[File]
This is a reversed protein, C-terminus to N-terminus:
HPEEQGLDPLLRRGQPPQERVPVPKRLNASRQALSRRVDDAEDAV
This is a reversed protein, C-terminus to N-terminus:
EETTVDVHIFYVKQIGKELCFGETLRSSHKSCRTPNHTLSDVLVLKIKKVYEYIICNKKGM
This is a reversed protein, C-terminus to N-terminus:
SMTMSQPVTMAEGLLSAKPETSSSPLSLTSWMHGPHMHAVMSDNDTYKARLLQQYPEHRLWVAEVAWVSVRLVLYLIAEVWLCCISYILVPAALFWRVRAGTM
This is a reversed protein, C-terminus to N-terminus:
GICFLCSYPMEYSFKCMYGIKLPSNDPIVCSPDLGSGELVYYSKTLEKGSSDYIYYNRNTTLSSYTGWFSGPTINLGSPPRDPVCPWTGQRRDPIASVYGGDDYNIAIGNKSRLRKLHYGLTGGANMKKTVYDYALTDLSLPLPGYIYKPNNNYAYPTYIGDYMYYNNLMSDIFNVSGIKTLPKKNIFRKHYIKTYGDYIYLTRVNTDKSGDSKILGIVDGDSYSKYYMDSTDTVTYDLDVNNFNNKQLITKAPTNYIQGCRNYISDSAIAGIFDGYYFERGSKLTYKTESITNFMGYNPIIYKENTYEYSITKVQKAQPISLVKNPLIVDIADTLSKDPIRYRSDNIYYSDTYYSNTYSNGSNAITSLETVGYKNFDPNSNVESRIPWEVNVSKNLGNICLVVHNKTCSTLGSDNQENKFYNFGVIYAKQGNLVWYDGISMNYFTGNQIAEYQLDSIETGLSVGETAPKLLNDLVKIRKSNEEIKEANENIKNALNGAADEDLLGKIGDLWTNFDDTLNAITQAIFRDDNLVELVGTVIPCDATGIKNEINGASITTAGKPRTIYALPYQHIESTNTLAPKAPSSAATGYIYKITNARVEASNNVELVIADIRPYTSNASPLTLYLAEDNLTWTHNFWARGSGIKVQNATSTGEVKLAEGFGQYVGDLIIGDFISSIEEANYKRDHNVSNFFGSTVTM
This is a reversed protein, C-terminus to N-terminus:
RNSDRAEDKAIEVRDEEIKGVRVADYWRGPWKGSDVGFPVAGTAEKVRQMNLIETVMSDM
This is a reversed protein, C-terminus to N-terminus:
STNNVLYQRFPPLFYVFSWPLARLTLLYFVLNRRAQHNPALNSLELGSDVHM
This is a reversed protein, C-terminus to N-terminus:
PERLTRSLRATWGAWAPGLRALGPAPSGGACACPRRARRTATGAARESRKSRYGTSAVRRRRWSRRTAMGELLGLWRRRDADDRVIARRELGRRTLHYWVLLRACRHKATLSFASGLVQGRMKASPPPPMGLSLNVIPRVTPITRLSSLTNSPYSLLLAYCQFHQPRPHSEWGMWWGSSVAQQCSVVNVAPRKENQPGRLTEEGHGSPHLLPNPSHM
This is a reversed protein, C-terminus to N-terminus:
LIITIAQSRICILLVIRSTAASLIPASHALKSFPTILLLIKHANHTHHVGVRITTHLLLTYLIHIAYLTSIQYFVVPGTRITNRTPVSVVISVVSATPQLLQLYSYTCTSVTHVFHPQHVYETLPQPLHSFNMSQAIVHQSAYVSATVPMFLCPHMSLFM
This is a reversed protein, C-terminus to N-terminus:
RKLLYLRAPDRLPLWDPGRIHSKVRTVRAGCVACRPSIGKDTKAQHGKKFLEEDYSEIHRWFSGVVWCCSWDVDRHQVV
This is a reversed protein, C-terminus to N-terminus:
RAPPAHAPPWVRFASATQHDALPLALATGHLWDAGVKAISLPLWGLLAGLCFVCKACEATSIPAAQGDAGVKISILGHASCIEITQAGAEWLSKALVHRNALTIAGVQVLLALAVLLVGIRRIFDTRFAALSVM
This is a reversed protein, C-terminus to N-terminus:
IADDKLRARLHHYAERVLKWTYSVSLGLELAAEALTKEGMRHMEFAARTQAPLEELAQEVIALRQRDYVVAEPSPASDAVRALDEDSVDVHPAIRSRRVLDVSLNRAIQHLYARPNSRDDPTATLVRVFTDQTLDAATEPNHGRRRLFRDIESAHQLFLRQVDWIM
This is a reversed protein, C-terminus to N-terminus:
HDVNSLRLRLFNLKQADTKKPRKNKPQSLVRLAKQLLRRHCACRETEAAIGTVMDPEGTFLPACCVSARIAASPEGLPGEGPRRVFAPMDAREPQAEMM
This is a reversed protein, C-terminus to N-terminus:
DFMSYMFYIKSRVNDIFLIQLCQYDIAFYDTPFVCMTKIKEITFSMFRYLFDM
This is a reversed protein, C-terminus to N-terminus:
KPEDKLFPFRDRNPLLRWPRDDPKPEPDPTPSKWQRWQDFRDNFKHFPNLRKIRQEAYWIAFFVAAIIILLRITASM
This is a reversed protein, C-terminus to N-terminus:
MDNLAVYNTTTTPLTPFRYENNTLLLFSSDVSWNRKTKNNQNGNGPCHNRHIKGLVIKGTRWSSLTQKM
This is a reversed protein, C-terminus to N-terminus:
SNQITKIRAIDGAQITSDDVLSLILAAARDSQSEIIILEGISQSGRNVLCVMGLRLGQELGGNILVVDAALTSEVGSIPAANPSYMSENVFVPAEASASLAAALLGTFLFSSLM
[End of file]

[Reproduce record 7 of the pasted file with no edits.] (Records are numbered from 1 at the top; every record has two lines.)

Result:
This is a reversed protein, C-terminus to N-terminus:
PERLTRSLRATWGAWAPGLRALGPAPSGGACACPRRARRTATGAARESRKSRYGTSAVRRRRWSRRTAMGELLGLWRRRDADDRVIARRELGRRTLHYWVLLRACRHKATLSFASGLVQGRMKASPPPPMGLSLNVIPRVTPITRLSSLTNSPYSLLLAYCQFHQPRPHSEWGMWWGSSVAQQCSVVNVAPRKENQPGRLTEEGHGSPHLLPNPSHM